The Book Corner

The Book Corner

Helping Children of Divorce. By Judson J. Swihart & Steven L. Brigham. Downers Grove, IL: InterVarsity Press, 1982. 125 pp. Paper, $3.25.

The divorce rate has soared in North America, so that 45% of the children currently growing up will see the separation or divorce of their parents. For children, adjustment to divorce is even more difficult than for parents. They are young, dependent, and vulnerable. “Many experience feelings of insecurity, guilt, anger and depression” (p. 10). Most cling to the futile hope that their parents will be reconciled and the home restored.

The authors decry divorce, but they are concerned “to offer healing solutions to children affected by it,” (p. 12). Their studies show that children are happier with both parents together — even when there is strife — than with them separated. Adolescents seem to cope better than younger children.

The book advises divorcing parents how to tell their children. They are warned against competing for the child’s affection and against sla[nder]ing each other. Helpful suggestions are offered to ease the child’s inward conflict of loyalty.

Common reactions are also discussed: regression, withdrawal, anger, clinging, etc. Parents, teachers, and friends can help the child to accept the divorce and to heal. Time heals wounds, say the authors, and the Lord is a great Healer. Spiritual resources can turn pain into spiritual strength.

This book will help those whose hearts reach out to hurting children.

Blood Brothers. By Elias Chacour with David Hazard. Grand Rapids, MI: Zondervan Publishing House, 1984. 224 pp. N.p.

Many American Christians are very loyal to and defensive of Israel. In their eyes Israel is God’s chosen nation and the land of Palestine belongs to the Jews. Therefore, the Arabs who have lived there for 2,000 years should be evicted and their rights not considered. Let them move to other Arab countries.

Elias Chacour lived in a small, Arab village as his ancestors had for centuries. It was a “Christian” village, not Moslem. He experienced the trauma and bitterness of seeing his people driven from their homes and their lands confiscated.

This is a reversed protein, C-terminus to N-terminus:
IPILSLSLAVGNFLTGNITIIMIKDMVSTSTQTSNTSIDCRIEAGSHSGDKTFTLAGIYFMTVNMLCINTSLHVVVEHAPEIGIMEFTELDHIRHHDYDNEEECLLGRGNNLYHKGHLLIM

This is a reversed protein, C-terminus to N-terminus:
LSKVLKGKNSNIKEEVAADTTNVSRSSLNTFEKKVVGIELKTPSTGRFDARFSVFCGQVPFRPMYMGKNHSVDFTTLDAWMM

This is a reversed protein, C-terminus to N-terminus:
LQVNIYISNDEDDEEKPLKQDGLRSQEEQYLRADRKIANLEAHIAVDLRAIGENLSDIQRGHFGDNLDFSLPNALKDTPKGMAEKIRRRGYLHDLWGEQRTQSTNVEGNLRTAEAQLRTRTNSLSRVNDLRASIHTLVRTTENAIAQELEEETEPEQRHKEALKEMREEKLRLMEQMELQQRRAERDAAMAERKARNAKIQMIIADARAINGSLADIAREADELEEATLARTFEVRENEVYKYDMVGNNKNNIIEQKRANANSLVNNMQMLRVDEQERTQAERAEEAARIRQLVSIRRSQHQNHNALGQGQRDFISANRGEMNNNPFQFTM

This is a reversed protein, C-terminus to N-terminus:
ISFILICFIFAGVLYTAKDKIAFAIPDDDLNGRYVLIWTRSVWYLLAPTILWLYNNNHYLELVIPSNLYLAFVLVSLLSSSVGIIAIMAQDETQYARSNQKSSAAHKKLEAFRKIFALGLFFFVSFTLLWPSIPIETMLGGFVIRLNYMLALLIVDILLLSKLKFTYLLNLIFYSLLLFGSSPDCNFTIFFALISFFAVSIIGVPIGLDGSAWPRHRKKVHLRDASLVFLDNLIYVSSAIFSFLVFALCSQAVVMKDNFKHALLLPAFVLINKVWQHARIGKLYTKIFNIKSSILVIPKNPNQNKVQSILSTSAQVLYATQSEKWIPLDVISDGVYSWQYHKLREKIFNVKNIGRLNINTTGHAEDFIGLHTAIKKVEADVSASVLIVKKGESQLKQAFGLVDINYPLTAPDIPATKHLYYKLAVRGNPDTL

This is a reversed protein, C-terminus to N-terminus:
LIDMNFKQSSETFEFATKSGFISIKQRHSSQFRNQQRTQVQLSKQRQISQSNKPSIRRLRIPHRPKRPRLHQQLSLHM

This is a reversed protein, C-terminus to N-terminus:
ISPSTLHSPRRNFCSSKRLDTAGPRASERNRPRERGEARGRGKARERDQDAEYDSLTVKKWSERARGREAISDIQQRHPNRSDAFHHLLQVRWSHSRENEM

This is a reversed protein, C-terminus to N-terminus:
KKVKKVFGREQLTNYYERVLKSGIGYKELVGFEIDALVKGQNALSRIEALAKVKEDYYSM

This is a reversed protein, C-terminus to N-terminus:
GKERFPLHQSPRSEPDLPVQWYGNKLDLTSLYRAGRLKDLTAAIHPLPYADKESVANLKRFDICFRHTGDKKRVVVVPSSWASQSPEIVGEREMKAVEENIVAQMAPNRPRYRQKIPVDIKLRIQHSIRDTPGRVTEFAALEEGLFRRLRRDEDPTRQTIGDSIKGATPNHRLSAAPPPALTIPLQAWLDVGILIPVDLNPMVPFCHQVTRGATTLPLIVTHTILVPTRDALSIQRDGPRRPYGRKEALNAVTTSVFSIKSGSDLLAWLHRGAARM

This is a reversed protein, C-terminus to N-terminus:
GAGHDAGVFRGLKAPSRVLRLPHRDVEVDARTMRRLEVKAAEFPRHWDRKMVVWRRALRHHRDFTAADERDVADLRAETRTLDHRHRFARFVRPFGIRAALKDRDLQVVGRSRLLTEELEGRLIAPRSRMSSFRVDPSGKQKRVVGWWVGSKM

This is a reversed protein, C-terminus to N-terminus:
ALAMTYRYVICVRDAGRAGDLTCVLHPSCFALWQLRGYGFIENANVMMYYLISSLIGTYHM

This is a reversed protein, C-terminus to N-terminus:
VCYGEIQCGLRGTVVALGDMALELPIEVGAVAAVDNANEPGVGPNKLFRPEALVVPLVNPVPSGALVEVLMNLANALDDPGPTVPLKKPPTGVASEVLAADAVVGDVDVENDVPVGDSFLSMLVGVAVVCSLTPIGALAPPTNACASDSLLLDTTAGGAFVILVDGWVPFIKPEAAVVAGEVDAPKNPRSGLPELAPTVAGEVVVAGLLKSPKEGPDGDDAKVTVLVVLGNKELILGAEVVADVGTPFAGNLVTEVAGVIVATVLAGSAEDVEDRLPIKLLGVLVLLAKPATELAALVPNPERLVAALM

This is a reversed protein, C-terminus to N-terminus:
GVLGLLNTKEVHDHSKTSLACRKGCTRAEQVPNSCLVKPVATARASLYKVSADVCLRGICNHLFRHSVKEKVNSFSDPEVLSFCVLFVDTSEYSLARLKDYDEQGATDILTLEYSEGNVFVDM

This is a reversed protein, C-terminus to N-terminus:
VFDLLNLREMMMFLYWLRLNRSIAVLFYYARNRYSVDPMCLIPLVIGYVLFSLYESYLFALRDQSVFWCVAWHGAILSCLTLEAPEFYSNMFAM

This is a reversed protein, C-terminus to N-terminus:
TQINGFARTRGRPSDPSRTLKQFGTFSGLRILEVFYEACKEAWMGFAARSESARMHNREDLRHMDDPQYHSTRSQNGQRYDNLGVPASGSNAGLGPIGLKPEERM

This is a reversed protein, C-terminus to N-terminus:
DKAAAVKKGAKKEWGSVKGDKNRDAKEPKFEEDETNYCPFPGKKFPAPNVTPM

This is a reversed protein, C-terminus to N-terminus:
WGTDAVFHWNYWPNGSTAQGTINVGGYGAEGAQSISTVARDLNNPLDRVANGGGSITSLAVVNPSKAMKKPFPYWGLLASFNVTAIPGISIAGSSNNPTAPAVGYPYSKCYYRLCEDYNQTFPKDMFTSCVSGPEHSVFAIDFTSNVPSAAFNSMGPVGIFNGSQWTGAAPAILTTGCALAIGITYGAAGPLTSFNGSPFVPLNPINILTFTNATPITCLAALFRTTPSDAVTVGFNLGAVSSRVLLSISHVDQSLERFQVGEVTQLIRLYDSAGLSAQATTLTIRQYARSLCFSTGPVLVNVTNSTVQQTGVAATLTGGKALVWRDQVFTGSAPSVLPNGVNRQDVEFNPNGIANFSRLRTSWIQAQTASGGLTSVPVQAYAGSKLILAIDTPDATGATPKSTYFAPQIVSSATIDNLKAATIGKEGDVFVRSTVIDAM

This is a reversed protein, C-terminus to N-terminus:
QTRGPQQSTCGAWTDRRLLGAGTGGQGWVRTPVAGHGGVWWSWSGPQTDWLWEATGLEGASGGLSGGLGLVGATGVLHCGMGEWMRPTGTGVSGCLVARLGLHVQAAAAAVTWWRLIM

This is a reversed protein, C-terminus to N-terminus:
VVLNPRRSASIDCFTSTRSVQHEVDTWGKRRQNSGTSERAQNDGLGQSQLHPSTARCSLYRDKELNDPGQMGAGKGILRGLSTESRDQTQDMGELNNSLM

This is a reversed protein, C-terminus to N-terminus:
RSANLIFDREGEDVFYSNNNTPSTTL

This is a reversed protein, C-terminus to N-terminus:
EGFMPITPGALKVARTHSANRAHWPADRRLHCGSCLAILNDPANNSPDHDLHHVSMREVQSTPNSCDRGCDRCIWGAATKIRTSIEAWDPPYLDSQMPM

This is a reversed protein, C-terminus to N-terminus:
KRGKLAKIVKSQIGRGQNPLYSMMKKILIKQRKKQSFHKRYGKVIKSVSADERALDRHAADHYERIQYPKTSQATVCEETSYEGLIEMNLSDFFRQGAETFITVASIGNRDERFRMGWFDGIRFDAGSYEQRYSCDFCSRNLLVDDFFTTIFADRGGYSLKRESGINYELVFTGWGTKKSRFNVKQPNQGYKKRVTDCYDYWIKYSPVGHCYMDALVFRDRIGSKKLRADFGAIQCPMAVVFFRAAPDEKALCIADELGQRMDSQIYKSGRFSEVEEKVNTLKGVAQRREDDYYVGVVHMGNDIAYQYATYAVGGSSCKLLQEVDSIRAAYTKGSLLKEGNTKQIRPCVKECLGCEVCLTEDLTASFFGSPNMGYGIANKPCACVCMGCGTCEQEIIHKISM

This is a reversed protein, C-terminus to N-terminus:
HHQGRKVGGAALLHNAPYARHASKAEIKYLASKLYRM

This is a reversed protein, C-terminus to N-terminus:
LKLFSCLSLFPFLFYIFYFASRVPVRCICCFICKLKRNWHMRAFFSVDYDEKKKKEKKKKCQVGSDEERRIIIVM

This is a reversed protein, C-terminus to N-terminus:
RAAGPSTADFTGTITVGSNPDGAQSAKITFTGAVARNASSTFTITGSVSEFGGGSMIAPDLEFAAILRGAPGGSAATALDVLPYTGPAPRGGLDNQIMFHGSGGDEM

Now, he lives in another small, Arab village in Israel, longing for peace and reconciliation. He serves as a priest in a local church, seeking to help his people.

But you must read the book. It will help you understand the terrible sorrow and frustration of the Palestinian Arabs. God still desires justice (Micah 6:8).

Beyond Seduction. By Dave Hunt. Eugene, OR: Harvest House Publishers. 1987. 282 pp. N.p.

Dave Hunt’s previous book The Seduction of Christianity created quite a stir. He accused many Christian leaders of introducing New Age thought into the churches. Positive thinking (if you think it and believe it you will get it) is popular. Christian psychology, with its incorporation of psychotherapy practices also came under attack.

This book is written to present a positive approach. However, Mr. Hunt does review his previous arguments that the Church is being seduced by these unscriptural concepts. He is careful to document his charges.

Preachers that are strongly castigated are Robert Schuller, Norman Vincent Peale, Kenneth Hagin and a host of others. “Most people are not aware that Positive Confession and Rhema teaching which dominate so much Christian television, far from representing biblical Christianity, are not accepted by any main stream denomination” (p. 50).

He quotes Zibergeld, “There is absolutely no evidence that professional therapists have any special knowledge of how to change behavior, or that they obtain better results — with any type of client or problem — than those with little or no formal training. In other words, most people can probably get the same kind of help from friends, relatives, or others that they get from therapists” (p. 121).

The solution is found in getting back to the Bible with its stress on exalting God, not self. Test all ideas by the Word. Reject the popular worship of health and wealth as God’s will for every Christian. Man does not need a better self-image (pride is the scourge of the human race) but a better God-image (p. 188).

The book is lengthy but the message is needed. If you do not accept all he says, it will make you rethink your own position. And there is much unbiblical preaching going on today.

(Editor’s Note: The foregoing books were reviewed by Donald L. Norbie, Greeley, Colorado.)